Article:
“There were some decisions made because of the weather closing in that were just not prudent decisions; I kind of caught up in the ‘I’ve-got-one-chance-to-do-it’ mode,” he rationalizes. “When I called Chuck just before leaving the starting line, I asked was the course clear because we had a problem with policing the course, when Charlie came on and said the wind was at one-five, I thought, ‘One-five, okay… one-point-five.'”

In his zeal to go 700 mph Craig inserted a decimal point in the wind profile… He interpreted the transmission as “1.5” not “15” mph. The profile of Breedlove’s latest speed machine could withstand a crosswind of one-point-five mph. But a gust of 15 miles an hour blew his precious rig around like a corrugated styrofoam cup tossed out of a passenger-side window. “The omission of the decimal point didn’t click,” Craig concludes. “I didn’t know that I had the sidewind. I was confused. I wouldn’t have run had I known what the wind was.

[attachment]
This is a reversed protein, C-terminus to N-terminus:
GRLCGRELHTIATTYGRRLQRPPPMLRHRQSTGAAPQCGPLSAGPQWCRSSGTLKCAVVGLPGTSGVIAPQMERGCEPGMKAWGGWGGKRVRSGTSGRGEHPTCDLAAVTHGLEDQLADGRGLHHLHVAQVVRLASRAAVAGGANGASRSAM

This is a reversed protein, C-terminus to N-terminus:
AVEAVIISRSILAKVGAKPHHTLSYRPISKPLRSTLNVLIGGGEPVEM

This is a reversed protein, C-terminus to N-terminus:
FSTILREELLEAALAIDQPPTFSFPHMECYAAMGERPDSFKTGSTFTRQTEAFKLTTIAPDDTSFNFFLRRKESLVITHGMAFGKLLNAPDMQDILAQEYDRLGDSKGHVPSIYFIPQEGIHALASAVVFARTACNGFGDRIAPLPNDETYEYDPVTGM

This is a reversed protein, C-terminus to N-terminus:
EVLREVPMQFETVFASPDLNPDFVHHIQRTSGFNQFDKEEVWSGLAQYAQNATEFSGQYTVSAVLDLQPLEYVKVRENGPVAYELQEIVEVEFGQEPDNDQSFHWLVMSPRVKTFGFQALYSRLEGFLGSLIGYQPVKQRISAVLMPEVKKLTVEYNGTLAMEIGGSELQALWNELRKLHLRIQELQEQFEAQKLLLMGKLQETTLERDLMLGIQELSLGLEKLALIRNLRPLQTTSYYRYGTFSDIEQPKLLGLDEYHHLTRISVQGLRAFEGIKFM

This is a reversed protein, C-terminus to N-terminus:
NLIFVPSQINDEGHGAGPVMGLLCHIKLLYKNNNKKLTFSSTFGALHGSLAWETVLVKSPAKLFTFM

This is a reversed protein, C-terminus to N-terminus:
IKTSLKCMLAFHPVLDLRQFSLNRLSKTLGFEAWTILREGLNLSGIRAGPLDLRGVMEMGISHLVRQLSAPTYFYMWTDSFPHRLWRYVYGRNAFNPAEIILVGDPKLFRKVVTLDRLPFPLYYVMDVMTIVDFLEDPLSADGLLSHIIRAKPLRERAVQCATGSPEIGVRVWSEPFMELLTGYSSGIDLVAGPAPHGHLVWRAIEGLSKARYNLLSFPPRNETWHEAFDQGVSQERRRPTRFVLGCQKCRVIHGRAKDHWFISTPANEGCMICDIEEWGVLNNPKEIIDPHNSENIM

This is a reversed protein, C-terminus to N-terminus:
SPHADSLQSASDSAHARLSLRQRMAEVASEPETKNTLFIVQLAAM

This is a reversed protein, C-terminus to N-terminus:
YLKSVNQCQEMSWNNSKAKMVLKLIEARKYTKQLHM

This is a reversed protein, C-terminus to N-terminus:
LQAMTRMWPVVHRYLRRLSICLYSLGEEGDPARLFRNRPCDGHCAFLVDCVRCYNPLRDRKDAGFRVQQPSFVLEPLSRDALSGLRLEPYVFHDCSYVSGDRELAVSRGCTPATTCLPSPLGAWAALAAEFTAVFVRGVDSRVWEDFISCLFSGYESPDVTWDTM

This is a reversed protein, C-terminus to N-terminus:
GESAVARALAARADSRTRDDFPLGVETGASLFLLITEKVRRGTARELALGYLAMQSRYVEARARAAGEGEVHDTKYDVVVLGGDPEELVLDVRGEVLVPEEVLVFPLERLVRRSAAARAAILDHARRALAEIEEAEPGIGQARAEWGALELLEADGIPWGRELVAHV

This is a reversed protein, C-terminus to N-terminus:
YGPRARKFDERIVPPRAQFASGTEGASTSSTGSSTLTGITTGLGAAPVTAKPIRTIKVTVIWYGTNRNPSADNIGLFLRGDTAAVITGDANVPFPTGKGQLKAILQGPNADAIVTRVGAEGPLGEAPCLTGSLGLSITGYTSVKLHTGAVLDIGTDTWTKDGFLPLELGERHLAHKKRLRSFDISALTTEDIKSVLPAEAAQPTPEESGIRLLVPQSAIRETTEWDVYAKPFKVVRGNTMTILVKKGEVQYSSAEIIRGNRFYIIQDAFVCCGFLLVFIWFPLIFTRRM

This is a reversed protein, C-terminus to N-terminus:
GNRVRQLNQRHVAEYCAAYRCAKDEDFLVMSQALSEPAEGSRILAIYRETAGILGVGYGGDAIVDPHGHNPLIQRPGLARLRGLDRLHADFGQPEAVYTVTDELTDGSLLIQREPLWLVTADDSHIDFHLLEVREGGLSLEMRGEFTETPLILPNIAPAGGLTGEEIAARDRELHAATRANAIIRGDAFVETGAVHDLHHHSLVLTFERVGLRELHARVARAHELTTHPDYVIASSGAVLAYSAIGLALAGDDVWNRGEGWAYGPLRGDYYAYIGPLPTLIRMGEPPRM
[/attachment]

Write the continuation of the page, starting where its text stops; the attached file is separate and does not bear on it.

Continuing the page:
“The other problem, of course, was that the car was much faster than we had anticipated. (I was) trying to watch where my mile-marker was, trying to look at a digital speedometer the size of a postage stamp and back off the afterburners while trying to figure how long I need to stay out of the engine and when I could go back in.”

When the car tipped up on its side and went into a skid, “I had dirt in the windshield, and I really couldn’t see what was happening… I thought I’d probably had it, that this was going to be it.”

I click off the recorder, shake my head and thank Craig for his time.

One observer – a desert rat who watched the entire spectacle through a telescope and was eavesdropping on the interview – says to me after I shut down off the micro-cassette that, “Craig’s lucky he wasn’t smashed into quantum foam” and then drifted off into the eye of an oncoming sand storm.

Meanwhile: Richard Noble, Andy Green and SSC were frantically evacuating the flooded desert in Jordan, as a monsoon nearly wiped out their entire operation.

The next available permit for speed trials in the Black Rock Desert would be in September, 1997.

Cuz’n Roy and I drove back to Los Angeles.